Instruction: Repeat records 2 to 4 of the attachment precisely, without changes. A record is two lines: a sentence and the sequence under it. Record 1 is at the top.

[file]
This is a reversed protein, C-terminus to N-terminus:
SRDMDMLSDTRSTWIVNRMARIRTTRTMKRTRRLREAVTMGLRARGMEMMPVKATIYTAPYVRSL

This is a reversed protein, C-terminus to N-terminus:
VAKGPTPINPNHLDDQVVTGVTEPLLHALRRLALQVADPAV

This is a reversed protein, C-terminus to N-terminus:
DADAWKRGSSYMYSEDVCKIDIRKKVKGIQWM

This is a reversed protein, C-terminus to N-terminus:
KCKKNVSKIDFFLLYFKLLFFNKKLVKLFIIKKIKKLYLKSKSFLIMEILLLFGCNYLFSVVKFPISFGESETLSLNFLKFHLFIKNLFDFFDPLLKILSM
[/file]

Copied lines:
This is a reversed protein, C-terminus to N-terminus:
VAKGPTPINPNHLDDQVVTGVTEPLLHALRRLALQVADPAV

This is a reversed protein, C-terminus to N-terminus:
DADAWKRGSSYMYSEDVCKIDIRKKVKGIQWM

This is a reversed protein, C-terminus to N-terminus:
KCKKNVSKIDFFLLYFKLLFFNKKLVKLFIIKKIKKLYLKSKSFLIMEILLLFGCNYLFSVVKFPISFGESETLSLNFLKFHLFIKNLFDFFDPLLKILSM